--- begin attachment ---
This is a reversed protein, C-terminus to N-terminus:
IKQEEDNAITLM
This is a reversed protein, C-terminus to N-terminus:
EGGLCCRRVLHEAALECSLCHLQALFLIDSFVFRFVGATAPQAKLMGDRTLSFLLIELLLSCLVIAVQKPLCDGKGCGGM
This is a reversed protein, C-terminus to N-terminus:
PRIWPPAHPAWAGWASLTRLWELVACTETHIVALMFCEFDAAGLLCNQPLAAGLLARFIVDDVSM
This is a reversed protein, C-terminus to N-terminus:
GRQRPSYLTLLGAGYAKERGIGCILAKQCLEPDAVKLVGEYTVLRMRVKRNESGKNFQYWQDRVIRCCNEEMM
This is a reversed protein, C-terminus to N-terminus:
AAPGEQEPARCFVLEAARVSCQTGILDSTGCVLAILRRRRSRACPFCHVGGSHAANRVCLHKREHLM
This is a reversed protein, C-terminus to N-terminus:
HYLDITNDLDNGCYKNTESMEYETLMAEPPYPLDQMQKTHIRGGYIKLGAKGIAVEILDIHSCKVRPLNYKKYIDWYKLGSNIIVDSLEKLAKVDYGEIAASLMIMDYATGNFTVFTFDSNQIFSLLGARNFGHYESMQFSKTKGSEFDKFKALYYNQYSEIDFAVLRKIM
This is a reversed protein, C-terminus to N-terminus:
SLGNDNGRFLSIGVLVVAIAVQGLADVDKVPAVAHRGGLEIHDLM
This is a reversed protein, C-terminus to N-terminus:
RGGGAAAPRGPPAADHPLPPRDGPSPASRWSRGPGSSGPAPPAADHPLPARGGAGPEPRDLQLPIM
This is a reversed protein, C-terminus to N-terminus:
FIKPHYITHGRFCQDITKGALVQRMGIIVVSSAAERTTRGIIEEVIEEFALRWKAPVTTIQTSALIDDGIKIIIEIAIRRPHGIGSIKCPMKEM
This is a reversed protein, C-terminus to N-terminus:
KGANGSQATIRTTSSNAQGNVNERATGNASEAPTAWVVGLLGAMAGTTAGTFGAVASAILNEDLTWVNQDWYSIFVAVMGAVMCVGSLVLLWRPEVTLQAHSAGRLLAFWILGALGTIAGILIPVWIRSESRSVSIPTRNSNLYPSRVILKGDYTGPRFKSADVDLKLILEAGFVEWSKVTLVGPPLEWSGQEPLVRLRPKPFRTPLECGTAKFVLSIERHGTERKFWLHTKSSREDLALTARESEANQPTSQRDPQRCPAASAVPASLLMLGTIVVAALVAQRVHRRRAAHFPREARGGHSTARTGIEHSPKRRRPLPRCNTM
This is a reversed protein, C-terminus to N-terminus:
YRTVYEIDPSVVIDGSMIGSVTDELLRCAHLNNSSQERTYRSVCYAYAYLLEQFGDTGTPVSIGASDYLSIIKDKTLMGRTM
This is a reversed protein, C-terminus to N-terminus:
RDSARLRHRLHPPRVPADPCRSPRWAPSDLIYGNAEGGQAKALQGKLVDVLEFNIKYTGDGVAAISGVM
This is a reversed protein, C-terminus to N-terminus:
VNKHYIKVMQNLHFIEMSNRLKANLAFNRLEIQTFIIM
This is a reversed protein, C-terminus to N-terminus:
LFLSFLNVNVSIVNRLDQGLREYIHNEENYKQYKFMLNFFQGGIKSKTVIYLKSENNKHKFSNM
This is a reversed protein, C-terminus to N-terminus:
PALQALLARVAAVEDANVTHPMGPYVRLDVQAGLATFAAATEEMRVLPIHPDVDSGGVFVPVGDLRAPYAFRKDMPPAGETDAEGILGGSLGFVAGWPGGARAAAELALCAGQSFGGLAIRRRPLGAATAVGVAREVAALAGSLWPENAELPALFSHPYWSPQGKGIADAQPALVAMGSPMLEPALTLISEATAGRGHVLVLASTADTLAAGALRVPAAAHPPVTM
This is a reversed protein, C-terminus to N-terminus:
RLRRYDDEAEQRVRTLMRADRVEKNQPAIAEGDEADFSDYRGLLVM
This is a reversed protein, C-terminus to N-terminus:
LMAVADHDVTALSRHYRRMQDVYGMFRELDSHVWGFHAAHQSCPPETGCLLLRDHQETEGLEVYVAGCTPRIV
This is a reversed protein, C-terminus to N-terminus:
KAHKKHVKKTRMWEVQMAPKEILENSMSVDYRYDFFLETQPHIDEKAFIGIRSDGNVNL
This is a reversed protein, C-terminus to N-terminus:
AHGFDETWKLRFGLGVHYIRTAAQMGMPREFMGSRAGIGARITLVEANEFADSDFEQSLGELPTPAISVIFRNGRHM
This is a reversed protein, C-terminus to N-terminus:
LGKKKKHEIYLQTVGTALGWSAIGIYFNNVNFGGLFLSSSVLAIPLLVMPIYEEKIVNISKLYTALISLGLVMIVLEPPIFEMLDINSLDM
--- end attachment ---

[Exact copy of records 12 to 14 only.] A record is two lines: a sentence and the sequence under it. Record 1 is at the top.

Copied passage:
This is a reversed protein, C-terminus to N-terminus:
RDSARLRHRLHPPRVPADPCRSPRWAPSDLIYGNAEGGQAKALQGKLVDVLEFNIKYTGDGVAAISGVM
This is a reversed protein, C-terminus to N-terminus:
VNKHYIKVMQNLHFIEMSNRLKANLAFNRLEIQTFIIM
This is a reversed protein, C-terminus to N-terminus:
LFLSFLNVNVSIVNRLDQGLREYIHNEENYKQYKFMLNFFQGGIKSKTVIYLKSENNKHKFSNM